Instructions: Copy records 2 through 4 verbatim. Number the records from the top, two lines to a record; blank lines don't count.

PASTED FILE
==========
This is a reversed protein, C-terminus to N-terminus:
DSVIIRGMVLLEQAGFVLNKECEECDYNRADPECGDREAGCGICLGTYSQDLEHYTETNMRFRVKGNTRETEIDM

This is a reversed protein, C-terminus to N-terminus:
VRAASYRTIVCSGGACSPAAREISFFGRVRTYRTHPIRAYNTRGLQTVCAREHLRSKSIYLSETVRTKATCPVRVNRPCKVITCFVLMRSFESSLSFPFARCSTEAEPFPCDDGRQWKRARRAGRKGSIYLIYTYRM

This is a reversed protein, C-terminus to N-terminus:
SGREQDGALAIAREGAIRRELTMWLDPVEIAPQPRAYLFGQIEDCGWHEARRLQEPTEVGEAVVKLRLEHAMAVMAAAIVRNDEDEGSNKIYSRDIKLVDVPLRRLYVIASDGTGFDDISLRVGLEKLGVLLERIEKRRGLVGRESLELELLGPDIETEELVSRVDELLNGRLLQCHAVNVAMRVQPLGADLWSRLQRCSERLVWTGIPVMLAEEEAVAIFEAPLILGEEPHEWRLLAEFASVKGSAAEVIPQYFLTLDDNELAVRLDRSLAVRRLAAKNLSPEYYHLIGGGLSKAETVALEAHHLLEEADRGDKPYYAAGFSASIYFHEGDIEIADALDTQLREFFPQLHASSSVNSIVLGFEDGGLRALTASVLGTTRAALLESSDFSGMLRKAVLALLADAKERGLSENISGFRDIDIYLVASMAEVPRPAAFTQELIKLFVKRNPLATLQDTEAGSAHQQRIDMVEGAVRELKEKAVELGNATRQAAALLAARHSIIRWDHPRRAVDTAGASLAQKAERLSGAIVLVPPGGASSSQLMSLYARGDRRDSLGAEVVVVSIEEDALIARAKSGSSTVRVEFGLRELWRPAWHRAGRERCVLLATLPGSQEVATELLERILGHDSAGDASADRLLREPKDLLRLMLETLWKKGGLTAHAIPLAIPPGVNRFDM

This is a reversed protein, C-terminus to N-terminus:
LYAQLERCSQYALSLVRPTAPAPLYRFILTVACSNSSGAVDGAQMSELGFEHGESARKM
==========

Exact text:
This is a reversed protein, C-terminus to N-terminus:
VRAASYRTIVCSGGACSPAAREISFFGRVRTYRTHPIRAYNTRGLQTVCAREHLRSKSIYLSETVRTKATCPVRVNRPCKVITCFVLMRSFESSLSFPFARCSTEAEPFPCDDGRQWKRARRAGRKGSIYLIYTYRM

This is a reversed protein, C-terminus to N-terminus:
SGREQDGALAIAREGAIRRELTMWLDPVEIAPQPRAYLFGQIEDCGWHEARRLQEPTEVGEAVVKLRLEHAMAVMAAAIVRNDEDEGSNKIYSRDIKLVDVPLRRLYVIASDGTGFDDISLRVGLEKLGVLLERIEKRRGLVGRESLELELLGPDIETEELVSRVDELLNGRLLQCHAVNVAMRVQPLGADLWSRLQRCSERLVWTGIPVMLAEEEAVAIFEAPLILGEEPHEWRLLAEFASVKGSAAEVIPQYFLTLDDNELAVRLDRSLAVRRLAAKNLSPEYYHLIGGGLSKAETVALEAHHLLEEADRGDKPYYAAGFSASIYFHEGDIEIADALDTQLREFFPQLHASSSVNSIVLGFEDGGLRALTASVLGTTRAALLESSDFSGMLRKAVLALLADAKERGLSENISGFRDIDIYLVASMAEVPRPAAFTQELIKLFVKRNPLATLQDTEAGSAHQQRIDMVEGAVRELKEKAVELGNATRQAAALLAARHSIIRWDHPRRAVDTAGASLAQKAERLSGAIVLVPPGGASSSQLMSLYARGDRRDSLGAEVVVVSIEEDALIARAKSGSSTVRVEFGLRELWRPAWHRAGRERCVLLATLPGSQEVATELLERILGHDSAGDASADRLLREPKDLLRLMLETLWKKGGLTAHAIPLAIPPGVNRFDM

This is a reversed protein, C-terminus to N-terminus:
LYAQLERCSQYALSLVRPTAPAPLYRFILTVACSNSSGAVDGAQMSELGFEHGESARKM